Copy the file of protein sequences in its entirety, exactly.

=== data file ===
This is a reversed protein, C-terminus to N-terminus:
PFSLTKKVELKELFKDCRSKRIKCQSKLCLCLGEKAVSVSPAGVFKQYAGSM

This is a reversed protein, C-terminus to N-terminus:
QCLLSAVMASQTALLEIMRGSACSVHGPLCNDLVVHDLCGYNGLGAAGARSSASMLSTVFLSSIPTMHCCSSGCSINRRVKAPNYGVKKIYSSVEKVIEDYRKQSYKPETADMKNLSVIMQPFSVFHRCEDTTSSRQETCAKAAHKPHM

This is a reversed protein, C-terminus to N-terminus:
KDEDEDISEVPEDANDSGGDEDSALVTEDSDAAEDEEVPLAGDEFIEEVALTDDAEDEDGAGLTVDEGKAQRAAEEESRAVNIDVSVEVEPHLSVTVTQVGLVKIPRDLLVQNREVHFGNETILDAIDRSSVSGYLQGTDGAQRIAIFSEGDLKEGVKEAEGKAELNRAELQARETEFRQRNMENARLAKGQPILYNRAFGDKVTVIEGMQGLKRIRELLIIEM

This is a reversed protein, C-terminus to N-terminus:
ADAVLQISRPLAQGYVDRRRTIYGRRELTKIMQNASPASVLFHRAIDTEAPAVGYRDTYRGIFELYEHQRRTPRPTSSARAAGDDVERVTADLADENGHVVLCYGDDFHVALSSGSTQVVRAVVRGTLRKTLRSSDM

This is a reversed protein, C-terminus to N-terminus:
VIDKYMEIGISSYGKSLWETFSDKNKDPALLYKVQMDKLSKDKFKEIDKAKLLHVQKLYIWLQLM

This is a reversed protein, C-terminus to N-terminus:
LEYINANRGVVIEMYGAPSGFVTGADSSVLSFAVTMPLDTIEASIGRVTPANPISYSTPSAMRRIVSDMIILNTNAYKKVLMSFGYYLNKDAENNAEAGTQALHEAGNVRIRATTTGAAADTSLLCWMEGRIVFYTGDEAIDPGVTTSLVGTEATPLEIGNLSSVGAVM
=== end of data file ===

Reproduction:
This is a reversed protein, C-terminus to N-terminus:
PFSLTKKVELKELFKDCRSKRIKCQSKLCLCLGEKAVSVSPAGVFKQYAGSM

This is a reversed protein, C-terminus to N-terminus:
QCLLSAVMASQTALLEIMRGSACSVHGPLCNDLVVHDLCGYNGLGAAGARSSASMLSTVFLSSIPTMHCCSSGCSINRRVKAPNYGVKKIYSSVEKVIEDYRKQSYKPETADMKNLSVIMQPFSVFHRCEDTTSSRQETCAKAAHKPHM

This is a reversed protein, C-terminus to N-terminus:
KDEDEDISEVPEDANDSGGDEDSALVTEDSDAAEDEEVPLAGDEFIEEVALTDDAEDEDGAGLTVDEGKAQRAAEEESRAVNIDVSVEVEPHLSVTVTQVGLVKIPRDLLVQNREVHFGNETILDAIDRSSVSGYLQGTDGAQRIAIFSEGDLKEGVKEAEGKAELNRAELQARETEFRQRNMENARLAKGQPILYNRAFGDKVTVIEGMQGLKRIRELLIIEM

This is a reversed protein, C-terminus to N-terminus:
ADAVLQISRPLAQGYVDRRRTIYGRRELTKIMQNASPASVLFHRAIDTEAPAVGYRDTYRGIFELYEHQRRTPRPTSSARAAGDDVERVTADLADENGHVVLCYGDDFHVALSSGSTQVVRAVVRGTLRKTLRSSDM

This is a reversed protein, C-terminus to N-terminus:
VIDKYMEIGISSYGKSLWETFSDKNKDPALLYKVQMDKLSKDKFKEIDKAKLLHVQKLYIWLQLM

This is a reversed protein, C-terminus to N-terminus:
LEYINANRGVVIEMYGAPSGFVTGADSSVLSFAVTMPLDTIEASIGRVTPANPISYSTPSAMRRIVSDMIILNTNAYKKVLMSFGYYLNKDAENNAEAGTQALHEAGNVRIRATTTGAAADTSLLCWMEGRIVFYTGDEAIDPGVTTSLVGTEATPLEIGNLSSVGAVM